(Bloomberg) -- A group of oil and gas producers including Equinor ASA, Shell Plc and TotalEnergies SE are considering building what would be the world’s largest floating wind farm off Norway to power their fossil-fuel activities.
The companies are looking at options to build a 1-gigawatt wind farm to power operations in the Troll and Oseberg oil and gas fields, they said Friday. It’s an example of the complex road to cutting global carbon emissions, where deep-pocketed fossil-fuel firms with strong engineering expertise could play a key role in renewables growth even as they continue their polluting businesses.
Offshore wind farms are one of the fastest-growing sectors of renewable energy. But the vast majority of existing and planned projects are in shallow waters where turbines can be placed on foundations built up from the seabed. Developing floating technology could drastically expand the sea area suitable for generating wind power.
The technology has so far only been used on small pilot projects. Equinor pioneered the concept at a Scottish site and is building a bigger one in Norway. The new project being considered, named Trollvind, would be more than 11 times larger than the Norwegian one, pushing floating wind to a scale that will be needed for it to make a real contribution to global efforts to cut emissions.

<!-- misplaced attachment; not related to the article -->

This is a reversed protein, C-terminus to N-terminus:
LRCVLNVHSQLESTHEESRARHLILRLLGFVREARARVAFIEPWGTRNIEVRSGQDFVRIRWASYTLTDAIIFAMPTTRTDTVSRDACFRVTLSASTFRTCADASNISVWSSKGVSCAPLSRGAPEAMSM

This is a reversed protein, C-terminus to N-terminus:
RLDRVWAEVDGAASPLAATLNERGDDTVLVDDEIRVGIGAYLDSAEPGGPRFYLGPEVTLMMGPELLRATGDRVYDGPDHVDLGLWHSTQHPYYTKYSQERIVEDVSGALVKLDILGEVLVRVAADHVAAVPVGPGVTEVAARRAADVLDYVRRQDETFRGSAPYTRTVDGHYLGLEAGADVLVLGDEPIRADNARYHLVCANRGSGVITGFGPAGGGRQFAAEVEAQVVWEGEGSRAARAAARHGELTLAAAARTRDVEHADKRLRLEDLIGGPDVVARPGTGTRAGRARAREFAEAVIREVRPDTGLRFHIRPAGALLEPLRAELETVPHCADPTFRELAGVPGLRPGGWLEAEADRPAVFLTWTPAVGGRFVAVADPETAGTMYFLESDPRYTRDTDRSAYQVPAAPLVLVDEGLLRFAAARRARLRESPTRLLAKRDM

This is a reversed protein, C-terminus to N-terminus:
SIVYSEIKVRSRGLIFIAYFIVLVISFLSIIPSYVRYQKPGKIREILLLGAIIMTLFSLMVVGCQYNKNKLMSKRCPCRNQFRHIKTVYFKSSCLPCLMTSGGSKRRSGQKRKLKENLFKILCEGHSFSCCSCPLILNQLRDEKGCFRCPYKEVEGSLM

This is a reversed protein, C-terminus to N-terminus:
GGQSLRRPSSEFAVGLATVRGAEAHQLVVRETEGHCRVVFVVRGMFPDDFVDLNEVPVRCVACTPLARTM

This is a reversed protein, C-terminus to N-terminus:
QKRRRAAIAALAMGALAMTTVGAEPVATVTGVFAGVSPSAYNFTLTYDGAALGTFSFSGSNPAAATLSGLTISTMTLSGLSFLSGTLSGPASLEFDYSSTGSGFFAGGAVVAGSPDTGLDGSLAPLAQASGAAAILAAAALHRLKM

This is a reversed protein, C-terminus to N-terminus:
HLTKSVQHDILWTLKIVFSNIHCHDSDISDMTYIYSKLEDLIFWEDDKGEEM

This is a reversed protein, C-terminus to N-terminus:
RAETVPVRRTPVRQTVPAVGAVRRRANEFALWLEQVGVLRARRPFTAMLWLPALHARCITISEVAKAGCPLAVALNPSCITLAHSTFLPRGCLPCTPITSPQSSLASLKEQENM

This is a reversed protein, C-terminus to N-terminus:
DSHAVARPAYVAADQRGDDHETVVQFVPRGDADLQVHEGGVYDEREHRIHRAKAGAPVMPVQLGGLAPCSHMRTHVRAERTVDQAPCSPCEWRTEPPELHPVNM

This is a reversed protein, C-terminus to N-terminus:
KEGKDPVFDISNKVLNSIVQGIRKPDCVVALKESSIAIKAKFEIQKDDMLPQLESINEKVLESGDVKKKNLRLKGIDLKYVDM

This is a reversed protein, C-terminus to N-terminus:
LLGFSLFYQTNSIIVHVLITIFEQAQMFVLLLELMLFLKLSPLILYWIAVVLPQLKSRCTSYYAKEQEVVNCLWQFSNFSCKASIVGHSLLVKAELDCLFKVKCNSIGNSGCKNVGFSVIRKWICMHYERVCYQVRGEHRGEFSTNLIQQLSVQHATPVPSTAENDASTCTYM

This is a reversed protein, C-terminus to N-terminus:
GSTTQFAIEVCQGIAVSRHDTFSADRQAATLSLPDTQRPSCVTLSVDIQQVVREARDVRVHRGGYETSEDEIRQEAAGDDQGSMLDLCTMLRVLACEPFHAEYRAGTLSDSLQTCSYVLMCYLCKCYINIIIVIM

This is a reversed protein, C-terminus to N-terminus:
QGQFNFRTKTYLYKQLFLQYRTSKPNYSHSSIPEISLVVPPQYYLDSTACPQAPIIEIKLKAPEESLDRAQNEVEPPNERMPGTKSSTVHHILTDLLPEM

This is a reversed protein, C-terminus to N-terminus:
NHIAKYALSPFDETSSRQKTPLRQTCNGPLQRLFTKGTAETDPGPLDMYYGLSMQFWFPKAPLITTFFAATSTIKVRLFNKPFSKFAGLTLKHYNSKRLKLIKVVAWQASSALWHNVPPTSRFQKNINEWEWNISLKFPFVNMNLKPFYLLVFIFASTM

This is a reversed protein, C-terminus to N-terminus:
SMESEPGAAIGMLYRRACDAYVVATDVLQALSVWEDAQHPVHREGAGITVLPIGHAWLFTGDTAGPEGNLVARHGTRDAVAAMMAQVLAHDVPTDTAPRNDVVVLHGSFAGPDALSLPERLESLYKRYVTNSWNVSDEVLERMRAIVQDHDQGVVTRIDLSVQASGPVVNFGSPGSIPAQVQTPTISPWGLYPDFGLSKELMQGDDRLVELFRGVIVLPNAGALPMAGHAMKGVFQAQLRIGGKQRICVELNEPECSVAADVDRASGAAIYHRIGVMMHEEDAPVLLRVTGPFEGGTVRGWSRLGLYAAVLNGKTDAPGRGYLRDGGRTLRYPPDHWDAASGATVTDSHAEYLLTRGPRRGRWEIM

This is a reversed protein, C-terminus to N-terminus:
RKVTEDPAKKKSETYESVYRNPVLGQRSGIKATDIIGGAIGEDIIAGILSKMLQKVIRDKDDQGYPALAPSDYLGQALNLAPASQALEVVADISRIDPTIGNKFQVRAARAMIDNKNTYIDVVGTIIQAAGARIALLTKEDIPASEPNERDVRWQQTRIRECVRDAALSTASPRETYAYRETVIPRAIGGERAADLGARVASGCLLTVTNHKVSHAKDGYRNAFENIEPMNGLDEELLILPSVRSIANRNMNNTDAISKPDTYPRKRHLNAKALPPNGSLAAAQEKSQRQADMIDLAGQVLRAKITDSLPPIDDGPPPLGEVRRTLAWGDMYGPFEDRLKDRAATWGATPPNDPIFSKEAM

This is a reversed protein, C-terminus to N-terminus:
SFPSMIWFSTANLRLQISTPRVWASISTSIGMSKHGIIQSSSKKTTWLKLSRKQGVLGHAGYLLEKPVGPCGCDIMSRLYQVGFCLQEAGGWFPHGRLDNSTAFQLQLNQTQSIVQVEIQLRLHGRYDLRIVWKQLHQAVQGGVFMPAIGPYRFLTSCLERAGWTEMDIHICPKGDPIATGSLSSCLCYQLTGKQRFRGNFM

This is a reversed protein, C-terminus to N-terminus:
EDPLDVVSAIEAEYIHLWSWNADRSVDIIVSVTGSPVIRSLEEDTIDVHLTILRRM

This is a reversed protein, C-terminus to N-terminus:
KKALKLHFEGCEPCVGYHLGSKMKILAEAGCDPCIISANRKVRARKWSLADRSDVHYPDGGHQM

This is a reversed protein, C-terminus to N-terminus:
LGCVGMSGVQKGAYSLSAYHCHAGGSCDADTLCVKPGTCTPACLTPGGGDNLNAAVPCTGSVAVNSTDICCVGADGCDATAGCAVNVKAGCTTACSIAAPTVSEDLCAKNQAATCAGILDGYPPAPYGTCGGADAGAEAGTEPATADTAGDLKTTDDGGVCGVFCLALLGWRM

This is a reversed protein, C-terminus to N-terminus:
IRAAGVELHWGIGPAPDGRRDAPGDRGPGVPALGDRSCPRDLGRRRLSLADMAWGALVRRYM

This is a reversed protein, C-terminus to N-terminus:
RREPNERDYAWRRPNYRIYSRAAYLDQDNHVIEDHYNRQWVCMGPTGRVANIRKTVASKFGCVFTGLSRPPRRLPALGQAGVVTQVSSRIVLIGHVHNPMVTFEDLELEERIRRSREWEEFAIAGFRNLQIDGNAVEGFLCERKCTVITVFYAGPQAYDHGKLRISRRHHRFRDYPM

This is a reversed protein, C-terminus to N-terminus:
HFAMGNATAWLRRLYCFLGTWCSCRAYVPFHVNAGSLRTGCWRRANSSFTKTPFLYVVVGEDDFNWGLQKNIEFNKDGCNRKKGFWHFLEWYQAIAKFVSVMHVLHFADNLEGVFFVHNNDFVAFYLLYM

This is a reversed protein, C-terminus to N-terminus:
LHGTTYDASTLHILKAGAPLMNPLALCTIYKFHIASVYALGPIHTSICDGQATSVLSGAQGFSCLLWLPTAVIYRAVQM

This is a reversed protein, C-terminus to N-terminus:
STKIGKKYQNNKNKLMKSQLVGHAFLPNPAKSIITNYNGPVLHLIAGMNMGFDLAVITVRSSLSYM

Equinor and its partners, which also include Petoro AS and ConocoPhillips, would buy all of the electricity from the project to power their fossil-fuel activities in the North Sea. The wind farm would be connected to land so that it could also potentially feed homes and businesses.
“Trollvind is a concept where renewable energy works to facilitate several objectives; helping cut emissions through electrification, delivering power to an area where shortages have already created challenges for new industrial development,” Equinor Chief Executive Officer Anders Opedal said in a statement.
The companies plan to make an investment decision next year and have the project operational by 2027.
Emissions from oil companies’ own operations and energy needs account for just a small fraction of their overall climate impact. For example, Equinor last year produced about 12.1 million tons of carbon dioxide from activities it owns and operates, but the total impact of its business exceeded 250 million tons.
Still, investment in projects like Trollvind are in important step in scaling up renewables technology to reach global green targets.
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